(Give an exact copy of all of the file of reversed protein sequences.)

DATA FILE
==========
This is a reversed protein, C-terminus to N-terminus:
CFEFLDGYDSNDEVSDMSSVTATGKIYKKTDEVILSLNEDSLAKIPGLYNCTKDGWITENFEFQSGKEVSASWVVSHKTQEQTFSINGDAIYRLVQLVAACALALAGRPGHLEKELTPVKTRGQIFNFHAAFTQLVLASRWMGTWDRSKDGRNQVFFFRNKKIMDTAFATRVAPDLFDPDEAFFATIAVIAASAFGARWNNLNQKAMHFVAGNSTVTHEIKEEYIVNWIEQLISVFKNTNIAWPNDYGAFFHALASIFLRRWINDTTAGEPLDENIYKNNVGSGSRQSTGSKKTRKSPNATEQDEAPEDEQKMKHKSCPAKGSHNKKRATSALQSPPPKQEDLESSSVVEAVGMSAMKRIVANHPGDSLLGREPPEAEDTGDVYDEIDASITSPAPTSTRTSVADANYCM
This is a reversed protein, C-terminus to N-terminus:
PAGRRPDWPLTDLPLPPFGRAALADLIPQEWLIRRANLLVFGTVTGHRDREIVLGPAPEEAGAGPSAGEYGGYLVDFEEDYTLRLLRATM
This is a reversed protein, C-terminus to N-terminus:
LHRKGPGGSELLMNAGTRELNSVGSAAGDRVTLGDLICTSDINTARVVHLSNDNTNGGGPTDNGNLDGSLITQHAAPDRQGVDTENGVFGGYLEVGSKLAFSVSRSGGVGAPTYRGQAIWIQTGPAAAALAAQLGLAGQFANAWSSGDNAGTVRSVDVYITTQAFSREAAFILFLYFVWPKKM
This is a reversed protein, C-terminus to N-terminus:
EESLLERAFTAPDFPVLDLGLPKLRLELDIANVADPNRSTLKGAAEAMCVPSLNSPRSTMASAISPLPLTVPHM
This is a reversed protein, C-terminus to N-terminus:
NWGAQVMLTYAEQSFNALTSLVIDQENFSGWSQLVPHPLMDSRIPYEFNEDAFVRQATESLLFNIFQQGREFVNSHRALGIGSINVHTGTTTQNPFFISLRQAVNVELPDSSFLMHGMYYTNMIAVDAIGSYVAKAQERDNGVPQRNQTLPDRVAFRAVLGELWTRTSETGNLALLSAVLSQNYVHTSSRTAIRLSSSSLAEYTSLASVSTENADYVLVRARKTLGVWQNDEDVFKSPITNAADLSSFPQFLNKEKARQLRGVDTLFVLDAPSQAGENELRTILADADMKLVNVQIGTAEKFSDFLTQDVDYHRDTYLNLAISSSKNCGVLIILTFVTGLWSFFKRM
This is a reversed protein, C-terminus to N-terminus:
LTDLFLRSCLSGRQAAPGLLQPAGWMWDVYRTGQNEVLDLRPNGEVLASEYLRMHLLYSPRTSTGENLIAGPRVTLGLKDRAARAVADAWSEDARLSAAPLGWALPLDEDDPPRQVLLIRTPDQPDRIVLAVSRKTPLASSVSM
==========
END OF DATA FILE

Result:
This is a reversed protein, C-terminus to N-terminus:
CFEFLDGYDSNDEVSDMSSVTATGKIYKKTDEVILSLNEDSLAKIPGLYNCTKDGWITENFEFQSGKEVSASWVVSHKTQEQTFSINGDAIYRLVQLVAACALALAGRPGHLEKELTPVKTRGQIFNFHAAFTQLVLASRWMGTWDRSKDGRNQVFFFRNKKIMDTAFATRVAPDLFDPDEAFFATIAVIAASAFGARWNNLNQKAMHFVAGNSTVTHEIKEEYIVNWIEQLISVFKNTNIAWPNDYGAFFHALASIFLRRWINDTTAGEPLDENIYKNNVGSGSRQSTGSKKTRKSPNATEQDEAPEDEQKMKHKSCPAKGSHNKKRATSALQSPPPKQEDLESSSVVEAVGMSAMKRIVANHPGDSLLGREPPEAEDTGDVYDEIDASITSPAPTSTRTSVADANYCM
This is a reversed protein, C-terminus to N-terminus:
PAGRRPDWPLTDLPLPPFGRAALADLIPQEWLIRRANLLVFGTVTGHRDREIVLGPAPEEAGAGPSAGEYGGYLVDFEEDYTLRLLRATM
This is a reversed protein, C-terminus to N-terminus:
LHRKGPGGSELLMNAGTRELNSVGSAAGDRVTLGDLICTSDINTARVVHLSNDNTNGGGPTDNGNLDGSLITQHAAPDRQGVDTENGVFGGYLEVGSKLAFSVSRSGGVGAPTYRGQAIWIQTGPAAAALAAQLGLAGQFANAWSSGDNAGTVRSVDVYITTQAFSREAAFILFLYFVWPKKM
This is a reversed protein, C-terminus to N-terminus:
EESLLERAFTAPDFPVLDLGLPKLRLELDIANVADPNRSTLKGAAEAMCVPSLNSPRSTMASAISPLPLTVPHM
This is a reversed protein, C-terminus to N-terminus:
NWGAQVMLTYAEQSFNALTSLVIDQENFSGWSQLVPHPLMDSRIPYEFNEDAFVRQATESLLFNIFQQGREFVNSHRALGIGSINVHTGTTTQNPFFISLRQAVNVELPDSSFLMHGMYYTNMIAVDAIGSYVAKAQERDNGVPQRNQTLPDRVAFRAVLGELWTRTSETGNLALLSAVLSQNYVHTSSRTAIRLSSSSLAEYTSLASVSTENADYVLVRARKTLGVWQNDEDVFKSPITNAADLSSFPQFLNKEKARQLRGVDTLFVLDAPSQAGENELRTILADADMKLVNVQIGTAEKFSDFLTQDVDYHRDTYLNLAISSSKNCGVLIILTFVTGLWSFFKRM
This is a reversed protein, C-terminus to N-terminus:
LTDLFLRSCLSGRQAAPGLLQPAGWMWDVYRTGQNEVLDLRPNGEVLASEYLRMHLLYSPRTSTGENLIAGPRVTLGLKDRAARAVADAWSEDARLSAAPLGWALPLDEDDPPRQVLLIRTPDQPDRIVLAVSRKTPLASSVSM